Your guide to making Eid Al Adha sacrifice across UAE
Dubai - Sacrifices carried out at approved abattoirs ensure that the animals are checked by a veterinarian.
With the Covid-19 threat still looming large, authorities across the country have rolled out measures to ensure there is no crowding at abattoirs on Eid. Authorities have introduced apps so that residents can make the sacrifice requests and get their meat home-delivered.
Sacrifices carried out at approved abattoirs ensure that the animals are checked by a veterinarian and the ritual is carried out in a hygienic atmosphere.
After purchasing their sacrificial animals at the livestock market in Mina Zayed, Abu Dhabi residents can take them to the following slaughterhouses: Al Mina, Automatic slaughterhouse (Al Mina), Al Wathba, Baniyas and Al Shahama.
They can also make a request on special apps and get the meat delivered. These include the 'My sacrifice' and the Red Crescent Authority (halal) app.
The four approved smart applications for requesting animal sacrifice under the supervision of the Dubai Municipality (DM) are: Al Mawashi, Turki, Dhabayih Aldaar and the Shabab Al Freej apps.
Residents can place their requests via these apps and the civic body will ensure that clean and halal meat is delivered at their doorsteps. The municipality also ensures that all the sacrificial animals undergo a medical examination before the sacrifice. The meat is also checked after.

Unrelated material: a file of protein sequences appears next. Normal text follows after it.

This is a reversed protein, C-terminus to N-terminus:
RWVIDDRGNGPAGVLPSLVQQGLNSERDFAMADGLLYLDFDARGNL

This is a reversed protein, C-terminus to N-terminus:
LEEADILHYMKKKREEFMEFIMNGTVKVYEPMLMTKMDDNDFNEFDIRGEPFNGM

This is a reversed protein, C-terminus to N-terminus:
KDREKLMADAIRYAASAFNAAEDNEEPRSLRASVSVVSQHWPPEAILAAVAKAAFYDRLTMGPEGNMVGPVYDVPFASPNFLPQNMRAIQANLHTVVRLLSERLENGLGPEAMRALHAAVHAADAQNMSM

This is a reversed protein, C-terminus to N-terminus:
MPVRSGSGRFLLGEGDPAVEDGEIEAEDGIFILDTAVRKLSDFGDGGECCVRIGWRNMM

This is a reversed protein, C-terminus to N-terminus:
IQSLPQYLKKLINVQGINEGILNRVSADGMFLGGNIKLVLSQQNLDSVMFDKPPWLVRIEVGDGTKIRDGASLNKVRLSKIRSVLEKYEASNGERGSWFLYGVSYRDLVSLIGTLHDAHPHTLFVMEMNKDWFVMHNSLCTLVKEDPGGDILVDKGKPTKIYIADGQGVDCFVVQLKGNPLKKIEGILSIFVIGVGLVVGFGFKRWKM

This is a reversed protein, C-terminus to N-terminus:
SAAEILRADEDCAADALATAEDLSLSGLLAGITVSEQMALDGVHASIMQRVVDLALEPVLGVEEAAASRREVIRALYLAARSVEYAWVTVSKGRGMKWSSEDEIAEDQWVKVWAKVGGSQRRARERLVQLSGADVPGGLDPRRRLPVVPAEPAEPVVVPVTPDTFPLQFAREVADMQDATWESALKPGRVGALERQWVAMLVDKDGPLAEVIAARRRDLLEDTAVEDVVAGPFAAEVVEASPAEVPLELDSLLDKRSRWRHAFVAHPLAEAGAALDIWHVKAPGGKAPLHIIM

Residents can also request animals from DM-approved charities like Dar Al Ber Society, Dubai Charity Association, Red Crescent Authority, Al Ihsan Charity Association, Beit Al Khair Society and the UAE Food Bank.
Sharjah residents offering their Eid Al Adha animal sacrifice can get meat delivered to their homes for a "minimal fee", the municipality has said.
They will just have to go to the livestock market to select the animal, make the payment, and register for home delivery. The market will then be coordinating with the central slaughterhouse to get it done.
Residents have been told that cash will not be accepted at the markets and abattoirs. All payments will have to made through debit or credit cards.
Temporary livestock market in Sharjah
A temporary market has been set up in Sharjah for barn and farm owners to sell their livestock, said Adel Omar, director of the control and inspection department and head of the preparation committee for Eid Al Adha. It will be open until August 2.
Veterinarians are stationed at the site so that animals can be examined before a customer completes a purchase, Omar said. The municipality is coordinating with the Sharjah Police to regulate vehicle movements in the area.
Establishing this market is aimed at limiting the unsafe, random sale of livestock during Eid Al Adha, the official said.
The livestock market in Jubail area is also now set to accept customers, he added. Inspectors have been deployed to ensure customers and vendors are following safety measures like wearing masks and gloves and social distancing.
Omar urged customers to complete their purchases quickly and refrain from staying in the market for long periods of time.